· I appeal to the US Government, especially the Bush Administration, to be a robust supporter and partner of the Juba Peace Process from a template of peace, not of war. Such peace template was clearly spelt out by former US Ambassador to Uganda, Jimmy Kolker, in his IRIN News interview on March 26, 2004. Ambassador Kolker called for dialogue between the Government of Uganda and the LRA and drew a distinction between LRA and Al-Qaeda.

· If the US had operated from such a peace template, by now the Bush Administration would have succeeded in giving peace to Northern Uganda as a parting gift. This would have been another African success of the Bush Administration as the Comprehensive Peace Agreement (CPA) in Southern Sudan. Without the CPA, the ongoing Juba Mediation between Government of Uganda and the LRA would not have been possible.

· On Resettlement: I have appreciated US leadership in humanitarian assistance to Northern Uganda in the past. In the same way, I appreciate the announcement of $110 million the US Congress will make available for resettlement in Northern Uganda according to press reports. However, I wish to add that a successful resettlement first requires a comprehensive, multidisciplinary and multi-sectoral assessment of the impact of the 21-year conflict.

Northern Uganda--a deep septic wound:

An analogy of a deep septic wound is appropriate to the 21-year conflict. The edges stretch from West Nile through Karamoja to Teso. However, the sorest spots of this deep septic wound are in the Acholi sub region including parts of Lango sub region.

Thus treating such a wound requires both an internal injection of antibiotics as well as external dressing and bandaging. There first needs to be a comprehensive, multidisciplinary and multi-sectoral assessment if the announced US $110 million will not be merely an external bandage. Otherwise, haphazard resettlement without prior assessment will do more harm than good to an already war weary and traumatized population.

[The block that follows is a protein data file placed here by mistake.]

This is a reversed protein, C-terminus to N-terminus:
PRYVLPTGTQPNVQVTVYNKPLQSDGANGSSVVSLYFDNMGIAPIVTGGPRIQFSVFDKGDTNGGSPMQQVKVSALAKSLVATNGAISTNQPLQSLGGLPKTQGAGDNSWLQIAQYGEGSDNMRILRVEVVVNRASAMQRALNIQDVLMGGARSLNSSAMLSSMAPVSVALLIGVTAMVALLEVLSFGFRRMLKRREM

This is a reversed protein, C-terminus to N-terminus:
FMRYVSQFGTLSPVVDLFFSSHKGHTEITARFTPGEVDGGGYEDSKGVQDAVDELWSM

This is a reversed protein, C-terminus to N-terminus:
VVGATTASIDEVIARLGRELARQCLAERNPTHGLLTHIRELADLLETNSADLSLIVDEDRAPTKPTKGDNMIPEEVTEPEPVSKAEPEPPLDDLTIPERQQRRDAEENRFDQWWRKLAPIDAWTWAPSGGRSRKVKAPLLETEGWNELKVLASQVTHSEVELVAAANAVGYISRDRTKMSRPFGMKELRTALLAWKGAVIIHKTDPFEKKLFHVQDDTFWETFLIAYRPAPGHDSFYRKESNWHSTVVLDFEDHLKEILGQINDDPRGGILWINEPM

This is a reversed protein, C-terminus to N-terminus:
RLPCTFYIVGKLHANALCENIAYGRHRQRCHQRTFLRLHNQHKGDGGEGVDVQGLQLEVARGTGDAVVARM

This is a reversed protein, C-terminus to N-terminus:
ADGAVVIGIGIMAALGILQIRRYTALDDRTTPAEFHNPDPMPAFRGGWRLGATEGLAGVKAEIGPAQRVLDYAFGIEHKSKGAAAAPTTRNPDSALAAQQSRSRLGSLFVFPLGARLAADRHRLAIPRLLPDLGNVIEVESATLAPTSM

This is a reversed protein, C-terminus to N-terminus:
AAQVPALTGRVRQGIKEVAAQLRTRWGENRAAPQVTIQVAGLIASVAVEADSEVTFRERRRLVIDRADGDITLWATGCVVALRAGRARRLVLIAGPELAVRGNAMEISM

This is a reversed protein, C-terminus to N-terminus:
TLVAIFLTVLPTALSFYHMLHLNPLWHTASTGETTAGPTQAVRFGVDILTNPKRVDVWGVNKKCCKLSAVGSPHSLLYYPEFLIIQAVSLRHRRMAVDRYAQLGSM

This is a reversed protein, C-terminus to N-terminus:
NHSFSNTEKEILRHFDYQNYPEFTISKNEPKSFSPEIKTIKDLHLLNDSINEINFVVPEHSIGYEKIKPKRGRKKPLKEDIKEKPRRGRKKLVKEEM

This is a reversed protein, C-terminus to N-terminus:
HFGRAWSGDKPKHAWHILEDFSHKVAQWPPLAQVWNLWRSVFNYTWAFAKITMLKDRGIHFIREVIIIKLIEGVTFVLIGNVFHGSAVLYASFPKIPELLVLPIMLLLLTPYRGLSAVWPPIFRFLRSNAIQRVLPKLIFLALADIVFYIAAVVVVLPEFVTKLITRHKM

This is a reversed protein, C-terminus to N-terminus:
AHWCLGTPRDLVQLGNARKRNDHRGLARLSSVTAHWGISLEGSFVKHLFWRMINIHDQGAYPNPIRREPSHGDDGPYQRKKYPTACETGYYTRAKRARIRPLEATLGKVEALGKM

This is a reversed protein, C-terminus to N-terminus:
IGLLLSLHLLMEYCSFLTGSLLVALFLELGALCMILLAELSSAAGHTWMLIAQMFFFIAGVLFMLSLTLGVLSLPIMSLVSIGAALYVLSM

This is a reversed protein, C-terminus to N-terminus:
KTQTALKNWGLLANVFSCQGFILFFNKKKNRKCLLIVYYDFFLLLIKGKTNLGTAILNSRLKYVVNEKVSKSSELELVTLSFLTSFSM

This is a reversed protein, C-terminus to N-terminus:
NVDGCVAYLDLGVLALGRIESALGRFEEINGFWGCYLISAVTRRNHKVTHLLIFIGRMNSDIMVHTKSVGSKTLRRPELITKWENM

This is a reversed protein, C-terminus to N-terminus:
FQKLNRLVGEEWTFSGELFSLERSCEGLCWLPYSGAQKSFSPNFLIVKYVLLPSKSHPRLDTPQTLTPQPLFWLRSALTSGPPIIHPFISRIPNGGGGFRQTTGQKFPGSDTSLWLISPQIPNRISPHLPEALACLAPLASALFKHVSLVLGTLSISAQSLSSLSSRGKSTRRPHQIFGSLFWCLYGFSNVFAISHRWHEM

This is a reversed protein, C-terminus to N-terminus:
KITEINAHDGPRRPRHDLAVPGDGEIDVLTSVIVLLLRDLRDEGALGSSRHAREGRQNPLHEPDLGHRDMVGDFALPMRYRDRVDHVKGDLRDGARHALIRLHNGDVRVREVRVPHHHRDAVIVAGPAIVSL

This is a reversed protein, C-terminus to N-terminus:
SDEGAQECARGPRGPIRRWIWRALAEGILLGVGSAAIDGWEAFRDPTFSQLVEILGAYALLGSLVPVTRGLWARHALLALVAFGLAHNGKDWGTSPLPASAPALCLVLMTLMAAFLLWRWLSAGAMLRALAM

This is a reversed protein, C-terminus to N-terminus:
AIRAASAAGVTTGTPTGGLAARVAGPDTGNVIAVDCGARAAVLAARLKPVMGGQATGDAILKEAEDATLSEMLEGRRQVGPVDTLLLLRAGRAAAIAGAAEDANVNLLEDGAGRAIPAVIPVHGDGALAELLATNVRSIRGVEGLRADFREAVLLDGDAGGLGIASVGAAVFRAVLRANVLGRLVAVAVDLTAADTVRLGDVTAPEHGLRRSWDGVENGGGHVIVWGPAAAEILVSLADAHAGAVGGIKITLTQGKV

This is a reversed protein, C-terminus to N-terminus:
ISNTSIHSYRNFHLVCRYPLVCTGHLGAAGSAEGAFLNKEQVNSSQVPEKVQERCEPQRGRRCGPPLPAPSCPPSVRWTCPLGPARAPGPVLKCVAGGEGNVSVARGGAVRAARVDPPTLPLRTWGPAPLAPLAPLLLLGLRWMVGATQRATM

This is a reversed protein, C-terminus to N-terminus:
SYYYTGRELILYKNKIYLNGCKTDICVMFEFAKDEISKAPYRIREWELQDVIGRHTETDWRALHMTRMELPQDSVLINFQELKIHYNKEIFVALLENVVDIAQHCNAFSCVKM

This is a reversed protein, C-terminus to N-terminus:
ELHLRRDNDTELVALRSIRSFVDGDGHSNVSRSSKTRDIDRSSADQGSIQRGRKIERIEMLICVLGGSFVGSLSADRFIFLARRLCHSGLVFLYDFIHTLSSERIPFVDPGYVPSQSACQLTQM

Unfortunately, we do not have such an institutional capacity locally to undertake such a massive comprehensive assessment. But the US has many such capacities in universities and institutions.  I was privileged to have met in Gulu, April 15-19, 2007, the Director and Program Manager of the Forced Migration Program and Health of the Mailman School of Public Health, Columbia University, New York. Columbia University is willing and capable of putting together a highly technical and scientifically sound multi-disciplinary, multi-sectoral assessment team in mental, public health and livelihood systems, education, and sustainable development sensitive to culture and indigenous knowledge systems in collaboration with local or national institutions.

I strongly appeal to the US Government to include sponsorship of a multi disciplinary assessment team from Columbia University as part of the $110 million budget for resettlement in Northern and Eastern Uganda. After Columbia’s assessment, a stakeholders’ conference should be held in Northern Uganda. This should comprise representatives of Central Government, Local Government and Councils, Members of Parliament, Religious and Cultural leaders, Women, Youth and Children to make inputs to the assessment findings and conclusions.

These can then be submitted to the Government of Uganda and Donors so that the resettlement can proceed on a more informed and scientific basis.

To the LRA:

· I appeal to the LRA to realize that the people of Uganda, in particular Northern and Eastern Uganda, have suffered because of them and on their account for far too long.
· I therefore appeal to the LRA not to betray the hopes and expectations of the “thirsty and hungry children of Northern and Eastern Uganda who have waited for 21 years for their loving mother to return home with water from the river far, far away!”

To the International Community:

I appreciate the contribution and confidence building measures of the UN Peace Envoy, Dr. Joachim Chissano, and former Mozambican President. I acknowledge the partnering efforts with the Juba Peace Process of the five African Union (AU) countries: Kenya, Tanzania, DRC, South Africa, and Mozambique.

· I therefore appeal to the international community to encourage peaceful approach to all conflict transformation in Northern Uganda, Southern Sudan and all the conflict areas in the Great Lakes and Horn of Africa Regions.

Rt. Rev. Macleord Baker Ochola
is Retired Anglican Bishop of Kitgum Diocese, Core founder member, Acholi Religious Leaders’ Peace Initiative (ARLPI)